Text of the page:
That brings us to the 2018 back and forth between these long-time rivals. Years of back-and-forth over diss tracks has now come to a head.
Pusha T – Infrared
Oh, now it’s okay to kill Baby/
Niggas looked at me crazy like I really killed a baby/
Salute Ross ’cause the message was pure/
He see what I see when you see Wayne on tour/
Flash without the fire/
Another multi-platinum rapper trapped and can’t retire/
Niggas get exposed, I see the cracks and I’m the liar?/
Shit I’ve been exposed, I took the crack and built the wire/
Now who do you admire? Your rap songs is all tryin’ my patience/
Them prices ain’t real without inflation.
Pusha T’s album DAYTONA was produced by Kanye West and contained a handful of subtle shots at Drake. Infrared, a track on DAYTONA, brought the Pusha T/Clipse & Drake/Young Money back into the spotlight. On this track, Pusha T seems to give himself credit for being one of the first to diss Birdman and Cash Money Records.
Pusha T later went on The Breakfast Club to explain the intentions of some of his lines on Infrared. You can watch this portion of the interview below:
Drake – Duppy (freestyle)
So if you rebuke me for workin’ with someone else on a couple of Vs/
What do you really think of the nigga that’s makin’ your beats?/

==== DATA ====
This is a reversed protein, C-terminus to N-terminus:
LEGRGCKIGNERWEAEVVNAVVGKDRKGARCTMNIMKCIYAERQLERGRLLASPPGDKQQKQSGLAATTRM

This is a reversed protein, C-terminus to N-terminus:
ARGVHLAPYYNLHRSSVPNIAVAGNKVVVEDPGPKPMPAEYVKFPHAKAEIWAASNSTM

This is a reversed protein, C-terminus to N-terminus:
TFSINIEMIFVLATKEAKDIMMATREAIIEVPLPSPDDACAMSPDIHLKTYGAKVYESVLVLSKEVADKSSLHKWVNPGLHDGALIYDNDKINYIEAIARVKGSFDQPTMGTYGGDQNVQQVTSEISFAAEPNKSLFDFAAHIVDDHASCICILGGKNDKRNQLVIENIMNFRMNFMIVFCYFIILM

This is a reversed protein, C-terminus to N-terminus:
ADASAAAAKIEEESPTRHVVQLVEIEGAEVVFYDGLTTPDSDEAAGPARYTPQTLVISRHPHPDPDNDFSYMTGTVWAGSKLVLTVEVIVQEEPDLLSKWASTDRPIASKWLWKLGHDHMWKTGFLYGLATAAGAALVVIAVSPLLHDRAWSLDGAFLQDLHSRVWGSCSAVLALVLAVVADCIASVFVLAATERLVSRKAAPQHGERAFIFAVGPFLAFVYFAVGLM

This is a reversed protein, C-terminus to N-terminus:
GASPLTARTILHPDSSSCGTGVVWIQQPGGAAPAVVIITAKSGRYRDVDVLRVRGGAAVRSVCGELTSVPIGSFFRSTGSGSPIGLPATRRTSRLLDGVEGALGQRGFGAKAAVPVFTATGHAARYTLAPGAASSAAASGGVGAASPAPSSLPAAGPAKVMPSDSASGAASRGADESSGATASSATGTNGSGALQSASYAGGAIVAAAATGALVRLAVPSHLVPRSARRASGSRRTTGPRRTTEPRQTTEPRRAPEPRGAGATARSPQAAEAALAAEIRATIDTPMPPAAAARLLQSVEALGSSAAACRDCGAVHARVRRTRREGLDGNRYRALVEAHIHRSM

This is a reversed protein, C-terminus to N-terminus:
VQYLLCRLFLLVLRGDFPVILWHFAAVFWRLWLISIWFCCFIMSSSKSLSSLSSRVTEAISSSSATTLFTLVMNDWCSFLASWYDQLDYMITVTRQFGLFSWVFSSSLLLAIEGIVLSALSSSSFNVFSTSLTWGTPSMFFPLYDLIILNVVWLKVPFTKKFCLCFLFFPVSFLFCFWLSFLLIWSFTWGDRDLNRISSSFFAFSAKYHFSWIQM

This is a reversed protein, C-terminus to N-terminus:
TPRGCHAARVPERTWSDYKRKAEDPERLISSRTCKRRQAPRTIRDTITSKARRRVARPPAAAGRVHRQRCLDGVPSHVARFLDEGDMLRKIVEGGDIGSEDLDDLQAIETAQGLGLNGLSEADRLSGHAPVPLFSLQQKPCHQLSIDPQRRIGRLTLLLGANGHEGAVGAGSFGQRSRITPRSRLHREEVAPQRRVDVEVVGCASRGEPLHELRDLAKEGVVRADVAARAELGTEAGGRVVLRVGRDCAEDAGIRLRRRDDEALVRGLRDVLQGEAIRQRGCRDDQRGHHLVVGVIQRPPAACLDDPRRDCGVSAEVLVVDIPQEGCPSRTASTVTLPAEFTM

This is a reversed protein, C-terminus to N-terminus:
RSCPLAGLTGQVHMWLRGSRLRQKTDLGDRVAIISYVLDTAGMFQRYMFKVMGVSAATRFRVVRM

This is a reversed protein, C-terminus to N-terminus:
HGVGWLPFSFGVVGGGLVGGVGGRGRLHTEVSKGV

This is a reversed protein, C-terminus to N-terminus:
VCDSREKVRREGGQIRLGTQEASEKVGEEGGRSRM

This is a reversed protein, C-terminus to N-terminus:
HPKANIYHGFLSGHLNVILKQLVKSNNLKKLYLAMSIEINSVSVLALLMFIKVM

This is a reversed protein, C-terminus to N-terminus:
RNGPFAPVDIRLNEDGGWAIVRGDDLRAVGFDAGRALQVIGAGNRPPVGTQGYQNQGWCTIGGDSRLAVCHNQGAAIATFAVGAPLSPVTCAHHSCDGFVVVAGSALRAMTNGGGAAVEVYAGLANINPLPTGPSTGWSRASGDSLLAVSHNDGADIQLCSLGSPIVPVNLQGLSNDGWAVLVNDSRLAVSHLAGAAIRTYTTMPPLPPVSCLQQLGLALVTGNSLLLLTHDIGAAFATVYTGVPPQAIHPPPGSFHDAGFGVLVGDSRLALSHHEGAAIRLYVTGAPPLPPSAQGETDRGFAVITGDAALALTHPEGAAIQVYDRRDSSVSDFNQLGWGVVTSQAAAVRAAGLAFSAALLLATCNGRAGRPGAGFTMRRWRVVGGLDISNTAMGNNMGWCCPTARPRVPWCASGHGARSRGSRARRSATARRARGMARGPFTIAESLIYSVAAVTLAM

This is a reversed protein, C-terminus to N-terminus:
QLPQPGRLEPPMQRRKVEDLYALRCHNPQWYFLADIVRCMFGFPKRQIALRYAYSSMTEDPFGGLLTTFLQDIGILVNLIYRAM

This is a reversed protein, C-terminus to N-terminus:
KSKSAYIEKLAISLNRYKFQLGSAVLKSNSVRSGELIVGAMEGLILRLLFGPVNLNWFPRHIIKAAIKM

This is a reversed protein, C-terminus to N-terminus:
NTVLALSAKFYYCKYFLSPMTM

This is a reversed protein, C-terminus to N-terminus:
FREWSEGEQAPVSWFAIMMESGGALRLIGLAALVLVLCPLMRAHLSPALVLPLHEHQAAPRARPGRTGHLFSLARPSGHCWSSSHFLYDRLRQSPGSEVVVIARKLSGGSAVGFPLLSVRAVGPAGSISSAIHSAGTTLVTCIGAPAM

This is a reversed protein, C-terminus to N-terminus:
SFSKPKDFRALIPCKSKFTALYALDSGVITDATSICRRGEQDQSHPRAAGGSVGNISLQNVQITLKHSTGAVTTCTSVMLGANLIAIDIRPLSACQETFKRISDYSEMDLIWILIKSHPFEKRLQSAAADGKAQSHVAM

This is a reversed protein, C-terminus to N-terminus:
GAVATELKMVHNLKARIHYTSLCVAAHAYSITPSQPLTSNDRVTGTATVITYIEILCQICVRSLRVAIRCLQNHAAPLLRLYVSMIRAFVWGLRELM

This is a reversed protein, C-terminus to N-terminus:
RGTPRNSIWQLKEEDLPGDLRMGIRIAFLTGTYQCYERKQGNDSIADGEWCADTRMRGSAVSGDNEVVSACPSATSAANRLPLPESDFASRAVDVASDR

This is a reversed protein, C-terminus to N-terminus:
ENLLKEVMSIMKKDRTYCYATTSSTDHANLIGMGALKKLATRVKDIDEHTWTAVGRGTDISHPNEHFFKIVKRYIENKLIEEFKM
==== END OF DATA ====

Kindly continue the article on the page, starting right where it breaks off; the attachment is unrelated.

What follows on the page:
I’ve done things for him I thought that he never would need/
Father had to stretch his hands out and get it from me/
I pop style for 30 hours, then let him repeat/
Now, you poppin’ up with the jokes, I’m dead, I’m asleep/
I just left from over by y’all puttin’ pen to the sheets/
Tired of sittin’ quiet, and helpin’ my enemies eat/
Keep gettin’ temperature checks, they know that my head overheats.
Drake’s response brought Kanye West into the fold. This freestyle addresses the fact the Drake has worked with Kanye West. Drake even implies that he has ghostwritten for Kanye West (Kanye has previously thanked Drake for his help on songs Father Stretch My Hands & 30 Hours).
Drake knows that rappers are more than willing to test his lyrical ability. His comeuppance as a rapper/singer has not sat well with those who prefer a more traditional hip-hop style. Drake alludes to this when he mentions “temperature checks”, reminding the world of his spat with Meek Mill in 2015.
Pusha T – The Story of Adidon
Since you name-dropped my fiancée/
Let ’em know who you chose as your Beyoncé/
Sophie knows better, ask your baby mother/
Cleaned her up for IG, but the stench is on her/
A baby’s involved, it’s deeper than rap/
We talkin’ character, let me keep with the facts/
You are hiding a child, let that boy come home/
Deadbeat mothafucka, playin’ border patrol, ooh.
Pusha T’s diss track “The Story of Adidon” leaves no stone unturned. Pusha throws salt on the wound that is Drake’s relationship with his father, alleges Drake has a child with a stripper that is being kept secret, and reminds Drake that his friend OVO 40 is dying of an autoimmune disease. The track speaks for itself – listen to reactions from The Breakfast Club’s live callers bellow:
Drake vs. Pusha T
Pusha T’s viciousness, disregard for Drake’s feelings, and lyrical cunning gives him the win by a significant margin.